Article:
$625,000 to WA to Help Keep Kids Away From Fentanyl and Other Drugs
Community coalitions aiming to prevent youth substance use in Spokane, Tacoma, Yakima, Sedro-Woolley, and Klickitat County all receive $125K grants
EDMONDS, WA – Today, U.S. Senator Maria Cantwell (D-WA) announced that five community coalitions in the State of Washington will each receive $125,000 federal grants in this round of funding to help prevent youth substance use in their communities. Each coalition is set to receive a total of $625,000 over the next 5 years.
The grants come from the Drug-Free Communities (DFC) Support Program, which is funded and directed by the Office of National Drug Control Policy (ONDCP). DFC-funded coalitions develop data-driven, community-wide strategies to reduce youth substance use. The program has been shown to decrease youth substance abuse significantly among middle and high school students. This includes a 31.6% reduction of prescription drug use among high school students.
"In the roundtables I've held across the state this summer about the fentanyl crisis, I've heard directly from parents who tragically lost their children to fentanyl, and young people who lost friends and family to this lethal drug,” said Sen. Cantwell. “Our communities desperately need more resources to prevent youth substance abuse. Additional funding to these five evidence-based programs will help them educate more children across our state about the dangers of fentanyl and other drugs.”
The five organizations receiving the $125,000 awards are:
West Spokane Wellness Partnership
At Sen. Cantwell’s roundtable in Spokane, participants spoke about the need for more education for high school students about the harmful effects of drugs. Among the West Spokane Wellness Partnership’s goals are decreasing opioid misuse and abuse by increasing the number of adults and youth in West Central Spokane who know about opioids and how to safely store, manage, and dispose of them.
SAFE Yakima REACH Coalition
Safe Yakima Valley Executive Director Alicia Stromme Tobin participated in Sen. Cantwell’s Yakima roundtable last week. The organization’s goal is to establish and strengthen community collaboration in support of local efforts to prevent youth substance.
Prevent! Tacoma Drug-Free Community Coalition
At Sen. Cantwell’s May fentanyl roundtable in Tacoma, participants identified prevention resources as an area in need of support, as well as support in schools, youth-serving organizations, and family organizations. Prevent! Tacoma Drug-Free Community Coalition’s strategies to reduce youth substance use include life skills training in schools and parenting training.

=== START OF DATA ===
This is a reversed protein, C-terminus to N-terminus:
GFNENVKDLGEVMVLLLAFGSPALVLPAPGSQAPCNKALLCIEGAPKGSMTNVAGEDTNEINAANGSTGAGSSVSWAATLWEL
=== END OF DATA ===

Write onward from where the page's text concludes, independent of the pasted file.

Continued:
Sedro-Woolley RISE is a community based organization comprised of youth, parents, schools, healthcare professionals, schools, law enforcement and more to address community risk factors including youth substance use.
Our Klickitat will support the county’s most at-risk youth by partnering with CultureSeed, a local youth-serving organization, and by expanding One Community Health’s rural outreach.
Nationwide, ONDCP announced 164 new Drug-Free Communities (DFC) Support Program awards for FY 2023, representing an investment by the Biden Administration of approximately $20.5 million in youth substance use prevention in communities across the country.
Sen. Cantwell has been conducting a listening tour across Washington state to hear from people on the front lines of the fentanyl crisis. She has made nine stops on the tour so far. In May, Sen. Cantwell hosted a fentanyl crisis roundtable discussion in Pierce County followed by a second roundtable discussion in Snohomish County in June; in July, she convened a roundtable in the Tri-Cities, a roundtable in downtown Seattle and a roundtable in Spokane. Last month, Sen. Cantwell hosted roundtables in Vancouver, WA, Port Angeles, Walla Walla, and Yakima.
In July, the Senate passed the FEND Off Fentanyl Act as part of the National Defense Authorization Act. The bill, which Sen. Cantwell cosponsored, would enhance current law so U.S. government agencies can more effectively disrupt illicit opioid supply chains and penalize those facilitating the trafficking of fentanyl. It also declares international trafficking of fentanyl, and the precursors used to make it, a national emergency.
In May, Sen. Cantwell led a Commerce Committee markup of S. 1280, the TRANQ Research Act, to help combat the rise in illicit use of xylazine, also known as tranq, which is a new dimension to the fentanyl crisis. It directs the National Institute of Standards and Technology to take steps to enhance understanding of xylazine or tranq and other novel synthetic drugs, develop new tests for detection, and establish partnerships with front-line entities that are often the first points of contact with new street drugs. Sen. Cantwell is a cosponsor of that bipartisan bill, and also cosponsored similar bipartisan language to amend a bill that subsequently passed the Senate by unanimous consent in June.
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